by Patrick Cleary, Bowman & Brooke, LLP
News articles about self-driving vehicles are omnipresent as 2017 begins, suggesting that humans will soon no longer need to worry about driving. If technological and infrastructure advances occur at their predicted pace, automated vehicle technologies will assist, supplant and possibly replace human drivers over the next twenty years. This paradigm shift creates the real promise for dramatically reduced motor vehicle accidents and associated fatalities, injuries and damages.
But it also creates the real possibility that the plaintiffs' bar will shift their focus from assigning fault to the driver of accident vehicles to the manufacturers of vehicles involved in accidents. In effect, the plaintiffs' bar will argue that the manufacturer of any vehicle equipped with automated driving technologies is liable when said vehicle has an accident. For example, while the National Highway Traffic Safety Administration ("NHTSA") concluded last week that Tesla's Autopilot system did not have a safety-related defect that contributed to a fatal 2016 accident in Florida, it is not a stretch to think that the plaintiffs' bar would make a different argument that vehicles with autopilot systems are "strictly" responsible.(1)
We expect the plaintiffs' bar to argue that the introduction of automated driving technologies, regardless of form or function, mean that the vehicle itself has the ultimate control over what happens on the roadway. To put it simply, the North Carolina plaintiffs' bar will argue the doctrine of last clear chance will shift from the negligent driver to the motor vehicle manufacturer, opening up new avenues of recovery for injured drivers from their vehicle manufacturer.
If the plaintiffs' bar prevails, it would be a dramatic shift in North Carolina product liability law, creating a quasi-strict liability regime and a repudiation of contributory negligence outside of legislative enactment. But this argument presents a false dichotomy between automated and non-automated vehicles and ignores well-established doctrines of personal responsibility inherent in North Carolina law.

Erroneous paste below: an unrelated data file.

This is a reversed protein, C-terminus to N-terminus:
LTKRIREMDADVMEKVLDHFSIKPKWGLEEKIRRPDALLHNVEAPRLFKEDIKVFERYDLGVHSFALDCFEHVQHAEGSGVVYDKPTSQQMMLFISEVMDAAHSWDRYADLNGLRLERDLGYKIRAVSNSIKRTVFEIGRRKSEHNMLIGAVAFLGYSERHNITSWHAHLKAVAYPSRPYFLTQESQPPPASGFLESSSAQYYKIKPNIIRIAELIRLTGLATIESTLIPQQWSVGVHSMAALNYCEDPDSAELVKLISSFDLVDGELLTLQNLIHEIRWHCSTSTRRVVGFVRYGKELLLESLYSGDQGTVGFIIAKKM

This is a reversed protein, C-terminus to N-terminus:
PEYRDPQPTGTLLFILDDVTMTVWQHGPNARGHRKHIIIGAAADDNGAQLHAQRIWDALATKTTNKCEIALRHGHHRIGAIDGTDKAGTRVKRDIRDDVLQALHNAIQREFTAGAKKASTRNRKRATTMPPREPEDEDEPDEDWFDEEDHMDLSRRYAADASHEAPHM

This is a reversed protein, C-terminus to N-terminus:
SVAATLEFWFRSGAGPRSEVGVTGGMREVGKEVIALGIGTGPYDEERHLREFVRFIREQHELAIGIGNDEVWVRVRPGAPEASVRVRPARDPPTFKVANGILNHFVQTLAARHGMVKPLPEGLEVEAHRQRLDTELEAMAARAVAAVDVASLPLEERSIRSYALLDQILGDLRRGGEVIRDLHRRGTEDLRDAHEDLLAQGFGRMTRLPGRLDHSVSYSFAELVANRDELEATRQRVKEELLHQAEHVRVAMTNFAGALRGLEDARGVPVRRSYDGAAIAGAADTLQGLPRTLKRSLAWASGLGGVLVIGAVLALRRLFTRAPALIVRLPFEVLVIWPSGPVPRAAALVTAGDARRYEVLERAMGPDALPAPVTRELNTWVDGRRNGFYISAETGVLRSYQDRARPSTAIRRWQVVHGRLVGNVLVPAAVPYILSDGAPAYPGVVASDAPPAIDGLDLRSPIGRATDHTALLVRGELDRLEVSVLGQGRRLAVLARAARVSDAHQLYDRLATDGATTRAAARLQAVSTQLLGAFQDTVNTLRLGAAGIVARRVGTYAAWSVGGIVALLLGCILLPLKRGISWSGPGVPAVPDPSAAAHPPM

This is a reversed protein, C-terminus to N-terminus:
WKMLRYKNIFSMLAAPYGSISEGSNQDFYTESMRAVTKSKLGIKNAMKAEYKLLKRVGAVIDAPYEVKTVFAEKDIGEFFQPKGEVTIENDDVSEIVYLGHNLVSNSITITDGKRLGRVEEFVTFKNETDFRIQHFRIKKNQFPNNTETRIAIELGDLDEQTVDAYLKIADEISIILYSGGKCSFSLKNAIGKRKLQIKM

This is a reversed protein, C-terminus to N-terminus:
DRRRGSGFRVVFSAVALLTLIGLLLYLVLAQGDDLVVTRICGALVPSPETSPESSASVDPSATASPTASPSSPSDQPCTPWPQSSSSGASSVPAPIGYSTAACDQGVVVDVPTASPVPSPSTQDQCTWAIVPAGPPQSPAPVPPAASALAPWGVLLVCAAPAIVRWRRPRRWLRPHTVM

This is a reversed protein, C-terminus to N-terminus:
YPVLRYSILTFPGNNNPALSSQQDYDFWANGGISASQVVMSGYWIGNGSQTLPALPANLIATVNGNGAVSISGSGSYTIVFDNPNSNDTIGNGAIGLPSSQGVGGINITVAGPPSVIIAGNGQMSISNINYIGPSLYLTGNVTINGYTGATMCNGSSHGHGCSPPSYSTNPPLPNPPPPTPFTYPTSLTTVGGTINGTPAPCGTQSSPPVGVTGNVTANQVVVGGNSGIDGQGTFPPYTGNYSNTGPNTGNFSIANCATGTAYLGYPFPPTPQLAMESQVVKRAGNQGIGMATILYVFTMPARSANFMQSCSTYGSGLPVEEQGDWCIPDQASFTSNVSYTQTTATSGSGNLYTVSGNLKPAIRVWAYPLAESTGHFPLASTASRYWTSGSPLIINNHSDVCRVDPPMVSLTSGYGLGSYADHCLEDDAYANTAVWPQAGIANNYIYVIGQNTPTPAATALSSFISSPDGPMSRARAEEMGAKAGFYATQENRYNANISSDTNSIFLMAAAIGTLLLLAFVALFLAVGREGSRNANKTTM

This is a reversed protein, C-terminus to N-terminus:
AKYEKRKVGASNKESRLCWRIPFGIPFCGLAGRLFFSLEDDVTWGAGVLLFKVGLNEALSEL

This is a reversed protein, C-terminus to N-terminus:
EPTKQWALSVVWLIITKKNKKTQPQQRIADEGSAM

This article clarifies the development and introduction of automated vehicle technologies and then evaluates these technologies within the context of North Carolina product liability law. As a defense bar, we have the obligation to rebut plaintiffs' arguments, showing that automated vehicle technologies do not replace the duty of a driver nor do they supplant North Carolina product liability law.
Development of Automated Vehicle Technologies
Motor vehicles have not and will not immediately shift from completely human controlled to fully autonomous. Instead, motor vehicles will transition from fully human controlled to human controlled but machine assisted, to machine controlled in certain locations then possibly fully automated. An example of this shift was discussed by Dr. Gill Pratt, Toyota Research Institute CEO at the January 2017 Consumer Electronics Show. (2)
For a more detailed description of this transition, in September 2016, NHTSA released the Federal Automated Vehicles Policy. (3) In the Policy, NHTSA differentiates vehicles on "who does what, when" by adopting the SAE Levels of Automation. There are six distinct levels of automation:
At SAE Level 0, the human driver does everything;
At SAE Level 1, an automated system on the vehicle can sometimes assist the human driver conduct some parts of the driving task (an example is vehicle equipped with cruise control);
At SAE Level 2, an automated system on the vehicle can actually conduct some parts of the driving task, while the human continues to monitor the driving environment and performs the rest of the driving task (an example is dynamic cruise control or some types of electronic stability control);
At SAE Level 3, an automated system can both actually conduct some parts of the driving task and monitor the driving environment in some instances, but the human driver must be ready to take back control when the automated system requests (the Tesla auto-pilot system is at this level);